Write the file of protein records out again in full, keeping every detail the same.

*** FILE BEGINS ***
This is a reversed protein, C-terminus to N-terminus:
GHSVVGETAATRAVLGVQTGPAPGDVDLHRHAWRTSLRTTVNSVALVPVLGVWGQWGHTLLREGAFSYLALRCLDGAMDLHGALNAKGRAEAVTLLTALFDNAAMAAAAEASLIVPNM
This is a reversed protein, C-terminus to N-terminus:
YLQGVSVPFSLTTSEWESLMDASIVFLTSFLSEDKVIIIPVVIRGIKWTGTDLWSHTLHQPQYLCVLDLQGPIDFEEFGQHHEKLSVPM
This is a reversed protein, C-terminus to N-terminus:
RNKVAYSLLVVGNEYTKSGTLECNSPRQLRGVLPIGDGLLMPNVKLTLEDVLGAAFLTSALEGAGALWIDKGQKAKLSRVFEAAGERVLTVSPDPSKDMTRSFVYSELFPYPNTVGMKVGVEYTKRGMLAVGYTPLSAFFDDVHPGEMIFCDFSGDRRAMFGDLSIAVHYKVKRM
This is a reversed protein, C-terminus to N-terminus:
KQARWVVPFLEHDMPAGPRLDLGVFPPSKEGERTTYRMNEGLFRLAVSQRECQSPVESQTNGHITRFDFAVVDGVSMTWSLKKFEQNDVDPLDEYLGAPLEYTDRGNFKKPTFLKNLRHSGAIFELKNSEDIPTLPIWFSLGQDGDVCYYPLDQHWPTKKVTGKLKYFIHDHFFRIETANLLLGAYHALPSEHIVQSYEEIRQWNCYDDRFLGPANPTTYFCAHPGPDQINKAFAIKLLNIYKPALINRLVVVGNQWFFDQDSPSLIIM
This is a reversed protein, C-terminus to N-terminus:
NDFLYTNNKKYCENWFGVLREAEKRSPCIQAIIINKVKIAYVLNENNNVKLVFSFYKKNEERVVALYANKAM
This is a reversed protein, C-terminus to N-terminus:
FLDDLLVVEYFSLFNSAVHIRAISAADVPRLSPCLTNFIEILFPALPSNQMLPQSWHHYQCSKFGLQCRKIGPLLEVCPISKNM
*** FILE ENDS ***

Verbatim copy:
This is a reversed protein, C-terminus to N-terminus:
GHSVVGETAATRAVLGVQTGPAPGDVDLHRHAWRTSLRTTVNSVALVPVLGVWGQWGHTLLREGAFSYLALRCLDGAMDLHGALNAKGRAEAVTLLTALFDNAAMAAAAEASLIVPNM
This is a reversed protein, C-terminus to N-terminus:
YLQGVSVPFSLTTSEWESLMDASIVFLTSFLSEDKVIIIPVVIRGIKWTGTDLWSHTLHQPQYLCVLDLQGPIDFEEFGQHHEKLSVPM
This is a reversed protein, C-terminus to N-terminus:
RNKVAYSLLVVGNEYTKSGTLECNSPRQLRGVLPIGDGLLMPNVKLTLEDVLGAAFLTSALEGAGALWIDKGQKAKLSRVFEAAGERVLTVSPDPSKDMTRSFVYSELFPYPNTVGMKVGVEYTKRGMLAVGYTPLSAFFDDVHPGEMIFCDFSGDRRAMFGDLSIAVHYKVKRM
This is a reversed protein, C-terminus to N-terminus:
KQARWVVPFLEHDMPAGPRLDLGVFPPSKEGERTTYRMNEGLFRLAVSQRECQSPVESQTNGHITRFDFAVVDGVSMTWSLKKFEQNDVDPLDEYLGAPLEYTDRGNFKKPTFLKNLRHSGAIFELKNSEDIPTLPIWFSLGQDGDVCYYPLDQHWPTKKVTGKLKYFIHDHFFRIETANLLLGAYHALPSEHIVQSYEEIRQWNCYDDRFLGPANPTTYFCAHPGPDQINKAFAIKLLNIYKPALINRLVVVGNQWFFDQDSPSLIIM
This is a reversed protein, C-terminus to N-terminus:
NDFLYTNNKKYCENWFGVLREAEKRSPCIQAIIINKVKIAYVLNENNNVKLVFSFYKKNEERVVALYANKAM
This is a reversed protein, C-terminus to N-terminus:
FLDDLLVVEYFSLFNSAVHIRAISAADVPRLSPCLTNFIEILFPALPSNQMLPQSWHHYQCSKFGLQCRKIGPLLEVCPISKNM